Never coming off as preachy, the film presents the tragedy of war’s aftermath the way it was seen through the eyes of those that suffered through it. Yet in-between the tragedy there are moments of beauty such as when Seita catches fireflies for his sister and the calm day they spend on the beach together. It isn’t until their deaths that brother and sister find the peace they didn’t have in a time when the world was tossed in chaos. Even the significance of the tin can has so much meaning as we come to realize why.
Sentai Filmworks doesn’t bring out the extras in this release but the Remastered Edition makes up for it in quality. The animation has been cleaned up to the point that it looks amazing and the original voice cast is intact (and that also includes the English dub).
Grave of the Fireflies is a powerfully emotional animated film that is as timeless as any other cinematic masterpiece and while its content is heartbreakingly depressing it still manages to be so overwhelmingly compelling that you cannot look away. Without a doubt, this beautiful and haunting film stands as one of the most poignant stories of war’s horrific aftermath that it will resonate now and in years to come. I cannot recommend this movie enough and, if you have never seen it, I highly suggest you pick this one up right away. Some movies really do NEED to be seen.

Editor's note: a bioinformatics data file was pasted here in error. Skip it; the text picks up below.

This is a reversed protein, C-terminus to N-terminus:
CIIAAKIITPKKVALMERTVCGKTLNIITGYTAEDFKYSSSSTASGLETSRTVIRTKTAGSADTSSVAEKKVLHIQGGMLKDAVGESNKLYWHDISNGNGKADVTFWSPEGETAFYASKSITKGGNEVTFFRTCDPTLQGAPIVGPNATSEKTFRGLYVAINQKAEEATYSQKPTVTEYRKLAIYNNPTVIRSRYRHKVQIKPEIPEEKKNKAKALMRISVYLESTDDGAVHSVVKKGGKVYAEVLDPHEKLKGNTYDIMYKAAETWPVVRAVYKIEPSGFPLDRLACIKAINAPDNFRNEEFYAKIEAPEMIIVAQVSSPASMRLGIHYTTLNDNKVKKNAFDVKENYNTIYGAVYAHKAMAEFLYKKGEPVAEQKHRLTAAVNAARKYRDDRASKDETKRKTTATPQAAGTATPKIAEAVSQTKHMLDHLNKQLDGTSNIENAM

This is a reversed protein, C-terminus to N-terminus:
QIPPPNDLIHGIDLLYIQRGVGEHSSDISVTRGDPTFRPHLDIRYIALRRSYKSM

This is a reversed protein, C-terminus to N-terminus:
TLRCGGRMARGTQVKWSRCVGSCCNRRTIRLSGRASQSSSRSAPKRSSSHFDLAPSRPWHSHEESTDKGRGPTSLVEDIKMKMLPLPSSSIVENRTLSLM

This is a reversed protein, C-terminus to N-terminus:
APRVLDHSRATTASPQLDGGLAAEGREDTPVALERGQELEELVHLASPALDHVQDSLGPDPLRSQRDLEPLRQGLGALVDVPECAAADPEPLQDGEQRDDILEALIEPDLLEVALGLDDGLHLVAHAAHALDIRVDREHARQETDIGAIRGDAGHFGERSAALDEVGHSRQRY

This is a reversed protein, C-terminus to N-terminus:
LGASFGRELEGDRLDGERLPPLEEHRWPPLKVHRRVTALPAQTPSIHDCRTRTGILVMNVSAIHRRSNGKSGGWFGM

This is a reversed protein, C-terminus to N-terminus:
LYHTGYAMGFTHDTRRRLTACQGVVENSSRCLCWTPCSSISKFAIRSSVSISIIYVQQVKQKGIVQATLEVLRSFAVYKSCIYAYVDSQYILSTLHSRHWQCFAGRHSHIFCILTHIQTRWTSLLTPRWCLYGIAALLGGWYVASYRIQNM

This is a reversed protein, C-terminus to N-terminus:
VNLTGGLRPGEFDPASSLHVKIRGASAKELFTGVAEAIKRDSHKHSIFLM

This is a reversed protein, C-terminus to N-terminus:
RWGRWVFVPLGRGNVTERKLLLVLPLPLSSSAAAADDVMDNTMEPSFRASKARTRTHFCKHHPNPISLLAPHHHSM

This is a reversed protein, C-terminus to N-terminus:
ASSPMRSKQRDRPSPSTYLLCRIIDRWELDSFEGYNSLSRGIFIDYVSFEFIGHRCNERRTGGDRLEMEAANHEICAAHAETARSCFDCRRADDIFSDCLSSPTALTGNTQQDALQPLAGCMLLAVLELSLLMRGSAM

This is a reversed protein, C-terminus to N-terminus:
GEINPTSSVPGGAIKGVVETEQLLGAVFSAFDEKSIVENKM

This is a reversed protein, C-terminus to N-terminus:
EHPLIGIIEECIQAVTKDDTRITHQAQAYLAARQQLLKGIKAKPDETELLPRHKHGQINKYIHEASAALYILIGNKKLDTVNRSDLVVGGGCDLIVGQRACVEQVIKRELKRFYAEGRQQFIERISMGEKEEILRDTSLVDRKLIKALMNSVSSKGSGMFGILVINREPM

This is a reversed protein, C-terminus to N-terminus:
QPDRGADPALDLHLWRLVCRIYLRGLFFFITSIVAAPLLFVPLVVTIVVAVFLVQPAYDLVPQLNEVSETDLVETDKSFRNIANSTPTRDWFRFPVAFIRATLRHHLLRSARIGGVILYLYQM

DVD REVIEW BREAKDOWN
In the last remaining months of the war, Kobe is set aflame by Allied bombers as a young man named Seita and his little sister, Setsuko, find themselves homeless and orphans. Suddenly, the young siblings find themselves turning to a distant aunt and finally on their own as food become scarce and things start going from bad to tragic.
VIDEO QUALITY: A
The animation in this feature film is simply stunning even several years after its first release but then again it’s exactly what you might expect from Studio Ghibli. This remastered edition looks even better than past re-releases and that is a very good thing.
AUDIO QUALITY: A
Accompanying the beautiful animation is an equally beautiful original score by Michio Mamiya that does not fail to make each scene all the more powerful and emotional. The English dub cast is the same from past releases and it’s still good but it doesn’t come close to the amazing original Japanese performances that include Tsutomu Tatsumi as Seita.
Unfortunately, there are no real extras in this release other than a few Sentai Filmworks trailers. We would have loved the extras from a previous release that brought out some juicy featurettes.
A heartbreaking, unforgettable and inspiring film that transcends time, Grave of the Fireflies is an animated classic that should be among everyone’s film collection. An anti-war movie if ever there was one, this film has us witness war’s cruel aftermath but also the true strength of human love. Simply put, Grave of the Fireflies is a movie you really do need to see right away.
Review copy provided by Sentai Filmworks